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A Poor Rule

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I hate to be reminded of Pollock's Course of Time, and so do you; but every time I saw Jacks I would think of the poet's description of another poet by the name of G. G. Byron who "Drank early; deeply drank--drank draughts that common millions might have quenched; then died of thirst because there was no more to drink."

That fitted Jacks, except that, instead of dying, he came to Paloma, which was about the same thing. He was a telegrapher and station- and express-agent at seventy-five dollars a month. Why a young man who knew everything and could do everything was content to serve in such an obscure capacity I never could understand, although he let out a hint once that it was as a personal favor to the president and stockholders of the S. P. Ry. Co.

One more line of description, and I turn Jacks over to you. He wore bright blue clothes, yellow shoes, and a bow tie made of the same cloth as his shirt.

My rival No.2 was Bud Cunningham, whose services had been engaged by a ranch near Paloma to assist in compelling refractory cattle to keep within the bounds of decorum and order. Bud was the only cowboy off the stage that I ever saw who looked like one on it. He wore the sombrero, the chaps, and the handkerchief tied at the back of his neck.

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Twice a week Bud rode in from the Val Verde Ranch to sup at the Parisian Restaurant. He rode a many-high-handed Kentucky horse at a tremendously fast lope, which animal he would rein up so suddenly under the big mesquite at the corner of the brush shelter that his hoofs would plough canals yards long in the loam.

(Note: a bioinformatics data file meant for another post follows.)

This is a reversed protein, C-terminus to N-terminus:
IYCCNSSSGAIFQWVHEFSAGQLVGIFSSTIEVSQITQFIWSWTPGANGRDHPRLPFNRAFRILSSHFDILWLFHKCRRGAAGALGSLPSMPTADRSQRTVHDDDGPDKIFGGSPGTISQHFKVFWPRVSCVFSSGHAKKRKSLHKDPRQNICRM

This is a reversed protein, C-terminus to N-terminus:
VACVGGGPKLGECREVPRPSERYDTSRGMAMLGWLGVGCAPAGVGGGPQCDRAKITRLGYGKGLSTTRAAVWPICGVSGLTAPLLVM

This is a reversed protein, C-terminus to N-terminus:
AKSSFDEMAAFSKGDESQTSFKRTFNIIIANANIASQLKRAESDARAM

Jacks and I were regular boarders at the restaurant, of course.

The front room of the Hinkle House was as neat a little parlor as there was in the black-waxy country. It was all willow rocking-chairs, and home-knit tidies, and albums, and conch shells in a row. And a little upright piano in one comer.

Here Jacks and Bud and I--or sometimes one or two of us, according to our good-luck--used to sit of evenings when the tide of trade was over, and "visit" Miss Hinkle.

Ileen was a girl of ideas. She was destined for higher things (if there can be anything higher) than taking in dollars all day through a barbed-wire wicket. She had read and listened and thought. Her looks would have formed a career for a less ambitious girl; but, rising superior to mere beauty, she must establish something in the nature of a salon--the only one in Paloma.

"Don't you think that Shakespeare was a great writer?" she would ask, with such a pretty little knit of her arched brows that the late Ignatius Donnelly, himself, had he seen it, could scarcely have saved his Bacon.

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